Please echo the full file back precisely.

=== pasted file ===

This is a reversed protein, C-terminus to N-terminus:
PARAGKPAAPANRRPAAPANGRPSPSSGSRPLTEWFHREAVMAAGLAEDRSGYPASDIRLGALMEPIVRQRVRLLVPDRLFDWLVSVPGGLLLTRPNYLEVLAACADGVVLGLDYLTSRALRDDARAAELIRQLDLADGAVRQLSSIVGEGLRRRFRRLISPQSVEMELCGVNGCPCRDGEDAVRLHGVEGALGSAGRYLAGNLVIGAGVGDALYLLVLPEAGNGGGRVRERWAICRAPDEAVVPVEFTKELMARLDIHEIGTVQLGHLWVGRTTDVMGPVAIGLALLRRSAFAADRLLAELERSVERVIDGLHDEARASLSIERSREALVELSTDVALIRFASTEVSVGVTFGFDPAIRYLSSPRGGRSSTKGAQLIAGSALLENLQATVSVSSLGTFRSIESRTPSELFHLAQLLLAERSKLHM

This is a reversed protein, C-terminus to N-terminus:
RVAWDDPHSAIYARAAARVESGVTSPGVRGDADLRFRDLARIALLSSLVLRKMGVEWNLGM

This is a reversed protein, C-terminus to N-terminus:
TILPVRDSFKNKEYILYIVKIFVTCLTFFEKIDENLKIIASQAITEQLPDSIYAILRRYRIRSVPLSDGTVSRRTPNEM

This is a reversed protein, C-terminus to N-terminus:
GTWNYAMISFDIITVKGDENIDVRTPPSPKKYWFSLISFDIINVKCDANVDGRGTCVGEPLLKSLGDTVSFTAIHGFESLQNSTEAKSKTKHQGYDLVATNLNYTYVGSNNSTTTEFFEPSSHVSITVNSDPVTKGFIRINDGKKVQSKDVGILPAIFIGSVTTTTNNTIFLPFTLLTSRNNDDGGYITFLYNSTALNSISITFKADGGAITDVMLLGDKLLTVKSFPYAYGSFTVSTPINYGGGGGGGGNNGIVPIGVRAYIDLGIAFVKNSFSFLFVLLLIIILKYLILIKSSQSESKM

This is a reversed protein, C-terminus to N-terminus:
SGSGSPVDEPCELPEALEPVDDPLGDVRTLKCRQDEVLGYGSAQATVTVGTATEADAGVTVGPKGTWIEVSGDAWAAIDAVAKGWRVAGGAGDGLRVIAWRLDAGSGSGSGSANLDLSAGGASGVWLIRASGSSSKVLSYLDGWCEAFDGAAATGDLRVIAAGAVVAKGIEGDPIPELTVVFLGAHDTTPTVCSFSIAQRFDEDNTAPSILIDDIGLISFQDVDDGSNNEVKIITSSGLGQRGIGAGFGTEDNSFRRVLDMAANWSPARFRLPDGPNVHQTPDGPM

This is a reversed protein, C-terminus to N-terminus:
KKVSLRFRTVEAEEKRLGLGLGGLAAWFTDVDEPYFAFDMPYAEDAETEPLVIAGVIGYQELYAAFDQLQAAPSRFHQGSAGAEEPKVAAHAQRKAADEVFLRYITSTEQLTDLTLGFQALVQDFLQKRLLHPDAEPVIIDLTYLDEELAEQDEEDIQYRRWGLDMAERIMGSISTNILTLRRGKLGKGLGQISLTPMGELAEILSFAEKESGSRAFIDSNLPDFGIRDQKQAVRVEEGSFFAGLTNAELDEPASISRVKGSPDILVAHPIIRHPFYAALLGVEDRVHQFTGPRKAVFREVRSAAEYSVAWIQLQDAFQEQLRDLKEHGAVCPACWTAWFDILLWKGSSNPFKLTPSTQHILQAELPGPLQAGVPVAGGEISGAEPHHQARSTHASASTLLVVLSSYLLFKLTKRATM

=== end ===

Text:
This is a reversed protein, C-terminus to N-terminus:
PARAGKPAAPANRRPAAPANGRPSPSSGSRPLTEWFHREAVMAAGLAEDRSGYPASDIRLGALMEPIVRQRVRLLVPDRLFDWLVSVPGGLLLTRPNYLEVLAACADGVVLGLDYLTSRALRDDARAAELIRQLDLADGAVRQLSSIVGEGLRRRFRRLISPQSVEMELCGVNGCPCRDGEDAVRLHGVEGALGSAGRYLAGNLVIGAGVGDALYLLVLPEAGNGGGRVRERWAICRAPDEAVVPVEFTKELMARLDIHEIGTVQLGHLWVGRTTDVMGPVAIGLALLRRSAFAADRLLAELERSVERVIDGLHDEARASLSIERSREALVELSTDVALIRFASTEVSVGVTFGFDPAIRYLSSPRGGRSSTKGAQLIAGSALLENLQATVSVSSLGTFRSIESRTPSELFHLAQLLLAERSKLHM

This is a reversed protein, C-terminus to N-terminus:
RVAWDDPHSAIYARAAARVESGVTSPGVRGDADLRFRDLARIALLSSLVLRKMGVEWNLGM

This is a reversed protein, C-terminus to N-terminus:
TILPVRDSFKNKEYILYIVKIFVTCLTFFEKIDENLKIIASQAITEQLPDSIYAILRRYRIRSVPLSDGTVSRRTPNEM

This is a reversed protein, C-terminus to N-terminus:
GTWNYAMISFDIITVKGDENIDVRTPPSPKKYWFSLISFDIINVKCDANVDGRGTCVGEPLLKSLGDTVSFTAIHGFESLQNSTEAKSKTKHQGYDLVATNLNYTYVGSNNSTTTEFFEPSSHVSITVNSDPVTKGFIRINDGKKVQSKDVGILPAIFIGSVTTTTNNTIFLPFTLLTSRNNDDGGYITFLYNSTALNSISITFKADGGAITDVMLLGDKLLTVKSFPYAYGSFTVSTPINYGGGGGGGGNNGIVPIGVRAYIDLGIAFVKNSFSFLFVLLLIIILKYLILIKSSQSESKM

This is a reversed protein, C-terminus to N-terminus:
SGSGSPVDEPCELPEALEPVDDPLGDVRTLKCRQDEVLGYGSAQATVTVGTATEADAGVTVGPKGTWIEVSGDAWAAIDAVAKGWRVAGGAGDGLRVIAWRLDAGSGSGSGSANLDLSAGGASGVWLIRASGSSSKVLSYLDGWCEAFDGAAATGDLRVIAAGAVVAKGIEGDPIPELTVVFLGAHDTTPTVCSFSIAQRFDEDNTAPSILIDDIGLISFQDVDDGSNNEVKIITSSGLGQRGIGAGFGTEDNSFRRVLDMAANWSPARFRLPDGPNVHQTPDGPM

This is a reversed protein, C-terminus to N-terminus:
KKVSLRFRTVEAEEKRLGLGLGGLAAWFTDVDEPYFAFDMPYAEDAETEPLVIAGVIGYQELYAAFDQLQAAPSRFHQGSAGAEEPKVAAHAQRKAADEVFLRYITSTEQLTDLTLGFQALVQDFLQKRLLHPDAEPVIIDLTYLDEELAEQDEEDIQYRRWGLDMAERIMGSISTNILTLRRGKLGKGLGQISLTPMGELAEILSFAEKESGSRAFIDSNLPDFGIRDQKQAVRVEEGSFFAGLTNAELDEPASISRVKGSPDILVAHPIIRHPFYAALLGVEDRVHQFTGPRKAVFREVRSAAEYSVAWIQLQDAFQEQLRDLKEHGAVCPACWTAWFDILLWKGSSNPFKLTPSTQHILQAELPGPLQAGVPVAGGEISGAEPHHQARSTHASASTLLVVLSSYLLFKLTKRATM